A Muslim Russian national from Kyrgyzstan detonated an explosive device in St. Petersburg’s subway system in April, killing 14 people and injuring many others. The attack signaled a growing Islamist threat facing Russia, following several high profile terrorist attacks in recent years. More people have been killed in Russia from terrorism than any other European state since 1970. Yet Russia maintains a glaring double standard when it comes to terrorist violence and now sponsors some of the deadliest terrorist groups in history.
For the Russian government, terrorists aren’t “terrorists” if they avoid targeting Russian citizens or interests. In this light, Russian officials consistently avoid classifying groups like Hamas and Hizballah as terrorist organizations. The latest example came directly from Russia’s ambassador to Israel, Alexander Shein, in an interview last Friday with Israel’s Russian-language Channel 9 and translated by the Middle East Media Research Institute (MEMRI).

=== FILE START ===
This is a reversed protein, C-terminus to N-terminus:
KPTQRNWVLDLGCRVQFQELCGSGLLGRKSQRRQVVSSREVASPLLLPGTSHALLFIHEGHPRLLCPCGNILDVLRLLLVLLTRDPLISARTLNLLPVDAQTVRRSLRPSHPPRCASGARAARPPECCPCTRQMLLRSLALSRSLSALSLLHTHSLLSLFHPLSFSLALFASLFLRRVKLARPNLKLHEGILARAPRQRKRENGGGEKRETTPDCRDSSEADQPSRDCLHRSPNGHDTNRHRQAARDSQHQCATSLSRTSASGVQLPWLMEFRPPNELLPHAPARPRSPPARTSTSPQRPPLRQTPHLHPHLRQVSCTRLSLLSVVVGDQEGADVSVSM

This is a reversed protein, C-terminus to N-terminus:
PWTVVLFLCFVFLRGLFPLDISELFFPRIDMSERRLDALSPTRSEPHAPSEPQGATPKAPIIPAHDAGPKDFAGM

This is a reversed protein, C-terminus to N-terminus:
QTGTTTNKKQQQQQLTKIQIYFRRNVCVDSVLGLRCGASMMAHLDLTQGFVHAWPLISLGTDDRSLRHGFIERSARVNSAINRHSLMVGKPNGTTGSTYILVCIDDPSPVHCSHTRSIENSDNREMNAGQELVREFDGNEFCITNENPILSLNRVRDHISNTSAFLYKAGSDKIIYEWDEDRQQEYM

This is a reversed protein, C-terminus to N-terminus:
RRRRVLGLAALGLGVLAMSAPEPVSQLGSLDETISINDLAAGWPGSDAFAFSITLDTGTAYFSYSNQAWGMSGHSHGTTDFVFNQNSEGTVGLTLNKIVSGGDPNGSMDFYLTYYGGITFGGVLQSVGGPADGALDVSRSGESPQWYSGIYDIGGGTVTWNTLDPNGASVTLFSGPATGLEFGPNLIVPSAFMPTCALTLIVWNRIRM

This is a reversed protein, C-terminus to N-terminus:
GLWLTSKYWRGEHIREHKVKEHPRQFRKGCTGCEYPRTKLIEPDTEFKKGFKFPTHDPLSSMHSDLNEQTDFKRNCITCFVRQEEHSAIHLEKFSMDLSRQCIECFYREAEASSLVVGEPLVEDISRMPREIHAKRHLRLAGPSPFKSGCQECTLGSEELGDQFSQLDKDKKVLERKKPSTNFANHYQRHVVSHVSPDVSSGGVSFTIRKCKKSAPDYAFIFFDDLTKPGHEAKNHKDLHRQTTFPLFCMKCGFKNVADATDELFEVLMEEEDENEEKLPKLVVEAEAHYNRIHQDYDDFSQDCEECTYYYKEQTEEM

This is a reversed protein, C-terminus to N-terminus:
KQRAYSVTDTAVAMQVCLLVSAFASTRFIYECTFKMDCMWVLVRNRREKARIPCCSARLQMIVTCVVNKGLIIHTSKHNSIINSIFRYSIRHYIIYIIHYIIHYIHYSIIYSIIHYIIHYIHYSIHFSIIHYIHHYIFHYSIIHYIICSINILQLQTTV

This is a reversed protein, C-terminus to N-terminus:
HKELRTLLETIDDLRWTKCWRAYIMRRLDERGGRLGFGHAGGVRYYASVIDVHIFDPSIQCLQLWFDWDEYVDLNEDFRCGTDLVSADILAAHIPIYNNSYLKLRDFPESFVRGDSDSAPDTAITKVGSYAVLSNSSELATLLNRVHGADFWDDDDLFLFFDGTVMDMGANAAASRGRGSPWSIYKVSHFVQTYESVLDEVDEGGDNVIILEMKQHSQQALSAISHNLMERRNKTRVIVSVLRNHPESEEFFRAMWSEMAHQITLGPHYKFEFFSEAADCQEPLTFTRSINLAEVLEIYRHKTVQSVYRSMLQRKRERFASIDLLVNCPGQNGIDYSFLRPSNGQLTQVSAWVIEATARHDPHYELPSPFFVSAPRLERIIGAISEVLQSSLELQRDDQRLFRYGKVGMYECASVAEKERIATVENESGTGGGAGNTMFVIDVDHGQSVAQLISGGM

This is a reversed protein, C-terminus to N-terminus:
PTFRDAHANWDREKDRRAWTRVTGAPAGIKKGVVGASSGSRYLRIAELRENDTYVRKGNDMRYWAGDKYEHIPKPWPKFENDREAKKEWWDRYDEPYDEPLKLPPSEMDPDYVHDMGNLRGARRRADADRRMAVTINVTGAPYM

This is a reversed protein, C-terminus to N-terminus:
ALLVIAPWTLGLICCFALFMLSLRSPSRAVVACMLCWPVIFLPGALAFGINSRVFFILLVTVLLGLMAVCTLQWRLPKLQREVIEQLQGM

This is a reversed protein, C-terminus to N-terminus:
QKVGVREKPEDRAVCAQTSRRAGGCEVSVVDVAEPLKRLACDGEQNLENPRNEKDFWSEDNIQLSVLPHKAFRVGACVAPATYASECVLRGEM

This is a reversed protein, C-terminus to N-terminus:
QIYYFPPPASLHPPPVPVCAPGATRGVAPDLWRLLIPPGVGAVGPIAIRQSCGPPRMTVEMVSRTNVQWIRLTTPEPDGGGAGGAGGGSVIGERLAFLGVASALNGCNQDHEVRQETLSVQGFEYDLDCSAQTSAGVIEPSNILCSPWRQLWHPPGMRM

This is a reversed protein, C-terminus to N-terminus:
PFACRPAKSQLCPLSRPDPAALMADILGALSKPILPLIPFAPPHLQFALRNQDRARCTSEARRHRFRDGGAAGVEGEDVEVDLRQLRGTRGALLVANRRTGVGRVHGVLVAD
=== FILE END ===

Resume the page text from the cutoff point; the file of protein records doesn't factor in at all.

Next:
Shein admitted that while both groups were “radical organizations, which sometimes adhere to extremist political views,” Russian law only designates organizations as terrorists when they “intentionally conduct acts of terror in Russian territory, or against Russian interests abroad – installations, embassies, offices, or citizens.”
Despite the lack of a universal definition, “terrorism” generally refers to a non-state actor’s deliberate threat or use of violence for primarily political, religious, or ideological purposes. According to many conceptions, terrorism tends to intentionally target civilians, but also to create a broader psychological reaction beyond those killed or injured. By these well-established criteria, Hizballah and Hamas, organized militant groups that purposefully kill civilians to establish Islamist states in their image, are the quintessential terrorist organizations.
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